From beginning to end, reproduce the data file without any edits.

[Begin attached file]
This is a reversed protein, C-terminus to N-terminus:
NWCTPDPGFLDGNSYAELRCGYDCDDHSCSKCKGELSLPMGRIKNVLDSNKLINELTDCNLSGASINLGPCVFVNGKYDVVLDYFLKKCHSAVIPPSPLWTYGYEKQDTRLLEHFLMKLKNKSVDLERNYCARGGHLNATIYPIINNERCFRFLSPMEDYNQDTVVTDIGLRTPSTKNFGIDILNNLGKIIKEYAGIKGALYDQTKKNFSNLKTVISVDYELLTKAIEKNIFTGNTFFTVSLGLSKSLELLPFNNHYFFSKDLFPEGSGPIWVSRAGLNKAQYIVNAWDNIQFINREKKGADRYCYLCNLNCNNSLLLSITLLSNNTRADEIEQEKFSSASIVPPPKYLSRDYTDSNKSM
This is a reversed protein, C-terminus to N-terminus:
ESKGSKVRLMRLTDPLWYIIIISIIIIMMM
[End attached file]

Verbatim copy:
This is a reversed protein, C-terminus to N-terminus:
NWCTPDPGFLDGNSYAELRCGYDCDDHSCSKCKGELSLPMGRIKNVLDSNKLINELTDCNLSGASINLGPCVFVNGKYDVVLDYFLKKCHSAVIPPSPLWTYGYEKQDTRLLEHFLMKLKNKSVDLERNYCARGGHLNATIYPIINNERCFRFLSPMEDYNQDTVVTDIGLRTPSTKNFGIDILNNLGKIIKEYAGIKGALYDQTKKNFSNLKTVISVDYELLTKAIEKNIFTGNTFFTVSLGLSKSLELLPFNNHYFFSKDLFPEGSGPIWVSRAGLNKAQYIVNAWDNIQFINREKKGADRYCYLCNLNCNNSLLLSITLLSNNTRADEIEQEKFSSASIVPPPKYLSRDYTDSNKSM
This is a reversed protein, C-terminus to N-terminus:
ESKGSKVRLMRLTDPLWYIIIISIIIIMMM